Mysterious blobs found off the coast of Norway identified as squid egg sacs
An international team of researchers with assistance from citizen scientists has confirmed that the large, mysterious blobs occasionally seen in the Norwegian Sea are squid egg sacs. In their paper published in Scientific Reports, the group describes their effort to learn more about the gelatinous spheres and what they have learned so far.
In the 1980s, divers exploring the waters off the coast of Norway came across something odd—a large gelatinous sphere hovering in the water at depths of 60 to 70 meters. They noted that it was approximately one meter wide, was partially transparent and that it appeared dark in its center. At the time, no one could explain what it might be. Since that time, there have been many sightings of the blobs, as they have come to be known—most off the coast of Norway, though some have also been seen in the Mediterranean Sea. In this new effort, the researchers sought to solve the mystery.
Because they are rare, the researchers asked for help from diving enthusiasts and citizen scientists, publicizing the need for samples. The plea worked; the researchers received tissue samples from four of the blobs, which the citizen scientists had collected in bottles and stored in their refrigerators. The samples contained tissue from both the exterior and interior of the blobs, giving the researchers enough material to study.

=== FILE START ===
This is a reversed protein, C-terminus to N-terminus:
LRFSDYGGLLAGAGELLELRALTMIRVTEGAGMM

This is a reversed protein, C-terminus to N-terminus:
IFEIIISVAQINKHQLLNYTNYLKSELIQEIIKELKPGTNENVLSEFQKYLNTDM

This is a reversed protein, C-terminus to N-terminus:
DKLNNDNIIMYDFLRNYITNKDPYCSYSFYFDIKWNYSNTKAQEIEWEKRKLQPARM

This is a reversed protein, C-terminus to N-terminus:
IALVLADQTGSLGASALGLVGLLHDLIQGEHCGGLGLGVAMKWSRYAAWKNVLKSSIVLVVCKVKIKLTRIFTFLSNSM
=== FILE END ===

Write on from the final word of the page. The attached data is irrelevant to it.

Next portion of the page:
The researchers discovered that the samples contained squid embryos and also gooey material to sustain them. DNA analysis of the embryos showed them to be Illex coindetii, a type of squid common to the area. Interestingly, the researchers found that the embryos were at different stages of development. The citizen scientists also provided descriptions of the blobs, and based on such information, the researchers estimated that there were likely hundreds of thousands of embryos in a given blob. They also observed that the consistency of the blob changed over time, leading to bursting as its final stage, allowing the last batch of squid inside to swim freely. The citizen scientists all claimed that removing tissue from a blob did not appear to result in any harm.
More information: Halldis Ringvold et al. In situ recordings of large gelatinous spheres from NE Atlantic, and the first genetic confirmation of egg mass of Illex coindetii (Vérany, 1839) (Cephalopoda, Mollusca), Scientific Reports (2021). DOI: 10.1038/s41598-021-86164-8
Journal information: Scientific Reports
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